Please use this identifier to cite or link to this item:
Title: Dry habitats sustain high CO2 emissions from temporary ponds across seasons
Author: Obrador Sala, Biel
von Schiller, Daniel
Marce, Rafael
Gomez-Gener, Lluis
Koschorreck, Matthias
Borrego, Carles
Catalan, Nuria
Keywords: Diòxid de carboni
Carbon dioxide
Issue Date: 14-Feb-2018
Publisher: Nature Publishing Group
Abstract: Despite the increasing understanding of the magnitude and drivers of carbon gas emissions from inland waters, the relevance of water fluctuation and associated drying on their dynamics is rarely addressed. Here, we quantified CO2 and CH4 fluxes from a set of temporary ponds across seasons. The ponds were in all occasion net CO2 emitters irrespective of the presence or absence of water. While the CO2 fluxes were in the upper range of emissions for freshwater lentic systems, CH4 fluxes were mostly undetectable. Dry habitats substantially contributed to these emissions and were always a source of CO2, whereas inundated habitats acted either as a source or a sink of atmospheric CO2 along the year. Higher concentrations of coloured and humic organic matter in water and sediment were linked to higher CO2 emissions. Composition of the sediment microbial community was related both to dissolved organic matter concentration and composition, but we did not find a direct link with CO2 fluxes. The presence of methanogenic archaea in most ponds suggested the potential for episodic CH4 production and emission. Our results highlight the need for spatially and temporally inclusive approaches that consider the dry phases and habitats to characterize carbon cycling in temporary systems.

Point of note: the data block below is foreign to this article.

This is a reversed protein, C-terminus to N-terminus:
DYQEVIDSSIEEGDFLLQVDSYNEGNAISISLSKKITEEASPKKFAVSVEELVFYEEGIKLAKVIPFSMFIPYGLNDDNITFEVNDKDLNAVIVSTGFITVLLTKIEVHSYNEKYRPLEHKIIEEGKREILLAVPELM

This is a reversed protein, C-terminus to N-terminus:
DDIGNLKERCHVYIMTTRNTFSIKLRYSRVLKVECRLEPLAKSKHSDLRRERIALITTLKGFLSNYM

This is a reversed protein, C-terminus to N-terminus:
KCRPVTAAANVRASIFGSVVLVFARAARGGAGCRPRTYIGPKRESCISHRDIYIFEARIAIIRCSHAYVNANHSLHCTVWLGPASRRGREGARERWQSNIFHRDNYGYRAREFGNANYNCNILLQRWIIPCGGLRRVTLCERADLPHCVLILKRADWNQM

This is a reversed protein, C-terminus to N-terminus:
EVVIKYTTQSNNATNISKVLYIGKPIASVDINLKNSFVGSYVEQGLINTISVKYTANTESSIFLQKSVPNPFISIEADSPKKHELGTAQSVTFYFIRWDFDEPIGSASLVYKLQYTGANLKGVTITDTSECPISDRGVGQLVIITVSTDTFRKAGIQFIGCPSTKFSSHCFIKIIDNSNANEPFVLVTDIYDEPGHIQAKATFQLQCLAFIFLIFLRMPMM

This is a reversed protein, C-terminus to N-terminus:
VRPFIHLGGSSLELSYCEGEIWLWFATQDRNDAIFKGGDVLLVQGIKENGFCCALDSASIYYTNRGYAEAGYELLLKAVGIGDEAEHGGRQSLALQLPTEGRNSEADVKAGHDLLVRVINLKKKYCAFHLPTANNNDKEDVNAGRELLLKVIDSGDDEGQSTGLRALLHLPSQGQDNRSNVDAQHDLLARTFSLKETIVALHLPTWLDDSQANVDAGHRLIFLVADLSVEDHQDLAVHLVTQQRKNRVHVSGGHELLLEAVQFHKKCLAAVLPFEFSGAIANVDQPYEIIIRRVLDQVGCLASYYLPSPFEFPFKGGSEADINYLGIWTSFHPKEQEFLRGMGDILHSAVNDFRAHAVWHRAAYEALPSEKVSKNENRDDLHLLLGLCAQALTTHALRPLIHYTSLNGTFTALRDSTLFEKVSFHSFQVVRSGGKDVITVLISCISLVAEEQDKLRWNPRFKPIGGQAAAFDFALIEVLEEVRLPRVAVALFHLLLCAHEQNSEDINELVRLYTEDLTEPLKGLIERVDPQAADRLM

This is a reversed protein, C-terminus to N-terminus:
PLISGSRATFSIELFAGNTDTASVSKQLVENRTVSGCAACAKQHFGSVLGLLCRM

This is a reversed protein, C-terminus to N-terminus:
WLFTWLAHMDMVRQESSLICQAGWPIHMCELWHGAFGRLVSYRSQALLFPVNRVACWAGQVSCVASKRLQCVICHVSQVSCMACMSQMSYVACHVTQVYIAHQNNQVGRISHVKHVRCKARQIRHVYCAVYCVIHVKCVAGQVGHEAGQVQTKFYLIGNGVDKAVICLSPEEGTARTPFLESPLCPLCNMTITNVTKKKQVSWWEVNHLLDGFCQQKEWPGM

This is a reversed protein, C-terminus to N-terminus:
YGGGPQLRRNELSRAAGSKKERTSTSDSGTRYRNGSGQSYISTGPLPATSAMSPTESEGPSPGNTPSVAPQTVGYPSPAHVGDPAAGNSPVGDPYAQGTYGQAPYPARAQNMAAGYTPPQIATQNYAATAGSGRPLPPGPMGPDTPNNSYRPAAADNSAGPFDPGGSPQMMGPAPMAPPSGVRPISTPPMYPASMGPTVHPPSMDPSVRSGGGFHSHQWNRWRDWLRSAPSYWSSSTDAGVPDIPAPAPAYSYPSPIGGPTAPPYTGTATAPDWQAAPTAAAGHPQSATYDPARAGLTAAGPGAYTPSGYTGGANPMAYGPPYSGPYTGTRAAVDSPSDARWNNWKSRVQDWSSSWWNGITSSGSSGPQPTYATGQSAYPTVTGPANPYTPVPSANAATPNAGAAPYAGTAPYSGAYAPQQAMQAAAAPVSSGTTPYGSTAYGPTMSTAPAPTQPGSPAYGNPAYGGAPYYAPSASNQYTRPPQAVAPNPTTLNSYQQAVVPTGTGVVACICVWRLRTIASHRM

Note: Reproducció del document publicat a:
It is part of: Scientific Reports, 2018, vol. 8, p. 3015
Related resource:
ISSN: 2045-2322
Appears in Collections:Articles publicats en revistes (Biologia Evolutiva, Ecologia i Ciències Ambientals)
Articles publicats en revistes (Institut de Recerca de la Biodiversitat (IRBio))

Files in This Item:
File Description SizeFormat 
678265.pdf1.65 MBAdobe PDFView/Open

This item is licensed under a Creative Commons License Creative Commons